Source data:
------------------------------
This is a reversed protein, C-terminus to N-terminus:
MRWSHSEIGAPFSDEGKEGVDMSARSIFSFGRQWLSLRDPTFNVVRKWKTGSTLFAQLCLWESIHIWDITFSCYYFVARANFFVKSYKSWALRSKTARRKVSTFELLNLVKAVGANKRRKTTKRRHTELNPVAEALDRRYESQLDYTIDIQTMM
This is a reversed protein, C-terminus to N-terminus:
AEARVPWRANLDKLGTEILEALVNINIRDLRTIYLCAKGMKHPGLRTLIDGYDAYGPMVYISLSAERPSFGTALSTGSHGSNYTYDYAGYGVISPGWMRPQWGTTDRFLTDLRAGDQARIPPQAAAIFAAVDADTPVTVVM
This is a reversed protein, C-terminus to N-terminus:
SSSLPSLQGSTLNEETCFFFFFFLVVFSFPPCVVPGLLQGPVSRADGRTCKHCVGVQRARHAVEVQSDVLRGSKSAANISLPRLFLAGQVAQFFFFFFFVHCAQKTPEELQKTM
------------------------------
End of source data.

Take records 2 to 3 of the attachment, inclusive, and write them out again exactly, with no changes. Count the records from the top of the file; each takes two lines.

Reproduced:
This is a reversed protein, C-terminus to N-terminus:
AEARVPWRANLDKLGTEILEALVNINIRDLRTIYLCAKGMKHPGLRTLIDGYDAYGPMVYISLSAERPSFGTALSTGSHGSNYTYDYAGYGVISPGWMRPQWGTTDRFLTDLRAGDQARIPPQAAAIFAAVDADTPVTVVM
This is a reversed protein, C-terminus to N-terminus:
SSSLPSLQGSTLNEETCFFFFFFLVVFSFPPCVVPGLLQGPVSRADGRTCKHCVGVQRARHAVEVQSDVLRGSKSAANISLPRLFLAGQVAQFFFFFFFVHCAQKTPEELQKTM